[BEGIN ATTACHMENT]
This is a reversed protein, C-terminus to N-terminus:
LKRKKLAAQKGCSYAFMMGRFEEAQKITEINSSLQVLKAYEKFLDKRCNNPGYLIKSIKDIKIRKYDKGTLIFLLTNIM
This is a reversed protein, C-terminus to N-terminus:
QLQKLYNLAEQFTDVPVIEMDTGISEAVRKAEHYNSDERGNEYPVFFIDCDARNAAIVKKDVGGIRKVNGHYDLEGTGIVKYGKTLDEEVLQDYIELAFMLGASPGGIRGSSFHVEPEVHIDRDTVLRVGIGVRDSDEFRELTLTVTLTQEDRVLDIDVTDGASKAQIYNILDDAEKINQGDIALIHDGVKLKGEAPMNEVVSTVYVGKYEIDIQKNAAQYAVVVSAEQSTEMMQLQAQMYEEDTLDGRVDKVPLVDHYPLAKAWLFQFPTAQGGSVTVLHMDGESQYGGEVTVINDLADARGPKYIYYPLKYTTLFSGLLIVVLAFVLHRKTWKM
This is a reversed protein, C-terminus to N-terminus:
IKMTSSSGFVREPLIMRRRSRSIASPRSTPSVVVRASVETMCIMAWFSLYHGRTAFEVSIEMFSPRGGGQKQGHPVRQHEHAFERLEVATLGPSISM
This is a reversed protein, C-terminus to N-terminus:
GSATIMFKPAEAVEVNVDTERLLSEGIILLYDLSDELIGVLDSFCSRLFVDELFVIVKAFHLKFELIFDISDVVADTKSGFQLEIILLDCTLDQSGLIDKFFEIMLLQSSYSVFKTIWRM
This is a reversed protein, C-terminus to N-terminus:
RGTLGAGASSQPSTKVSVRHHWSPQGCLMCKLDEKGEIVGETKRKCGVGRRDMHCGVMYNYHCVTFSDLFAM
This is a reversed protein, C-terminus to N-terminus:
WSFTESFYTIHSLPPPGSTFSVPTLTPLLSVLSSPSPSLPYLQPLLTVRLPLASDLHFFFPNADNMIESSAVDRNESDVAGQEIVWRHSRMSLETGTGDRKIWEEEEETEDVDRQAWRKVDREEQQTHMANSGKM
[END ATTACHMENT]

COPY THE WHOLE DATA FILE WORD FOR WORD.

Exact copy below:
This is a reversed protein, C-terminus to N-terminus:
LKRKKLAAQKGCSYAFMMGRFEEAQKITEINSSLQVLKAYEKFLDKRCNNPGYLIKSIKDIKIRKYDKGTLIFLLTNIM
This is a reversed protein, C-terminus to N-terminus:
QLQKLYNLAEQFTDVPVIEMDTGISEAVRKAEHYNSDERGNEYPVFFIDCDARNAAIVKKDVGGIRKVNGHYDLEGTGIVKYGKTLDEEVLQDYIELAFMLGASPGGIRGSSFHVEPEVHIDRDTVLRVGIGVRDSDEFRELTLTVTLTQEDRVLDIDVTDGASKAQIYNILDDAEKINQGDIALIHDGVKLKGEAPMNEVVSTVYVGKYEIDIQKNAAQYAVVVSAEQSTEMMQLQAQMYEEDTLDGRVDKVPLVDHYPLAKAWLFQFPTAQGGSVTVLHMDGESQYGGEVTVINDLADARGPKYIYYPLKYTTLFSGLLIVVLAFVLHRKTWKM
This is a reversed protein, C-terminus to N-terminus:
IKMTSSSGFVREPLIMRRRSRSIASPRSTPSVVVRASVETMCIMAWFSLYHGRTAFEVSIEMFSPRGGGQKQGHPVRQHEHAFERLEVATLGPSISM
This is a reversed protein, C-terminus to N-terminus:
GSATIMFKPAEAVEVNVDTERLLSEGIILLYDLSDELIGVLDSFCSRLFVDELFVIVKAFHLKFELIFDISDVVADTKSGFQLEIILLDCTLDQSGLIDKFFEIMLLQSSYSVFKTIWRM
This is a reversed protein, C-terminus to N-terminus:
RGTLGAGASSQPSTKVSVRHHWSPQGCLMCKLDEKGEIVGETKRKCGVGRRDMHCGVMYNYHCVTFSDLFAM
This is a reversed protein, C-terminus to N-terminus:
WSFTESFYTIHSLPPPGSTFSVPTLTPLLSVLSSPSPSLPYLQPLLTVRLPLASDLHFFFPNADNMIESSAVDRNESDVAGQEIVWRHSRMSLETGTGDRKIWEEEEETEDVDRQAWRKVDREEQQTHMANSGKM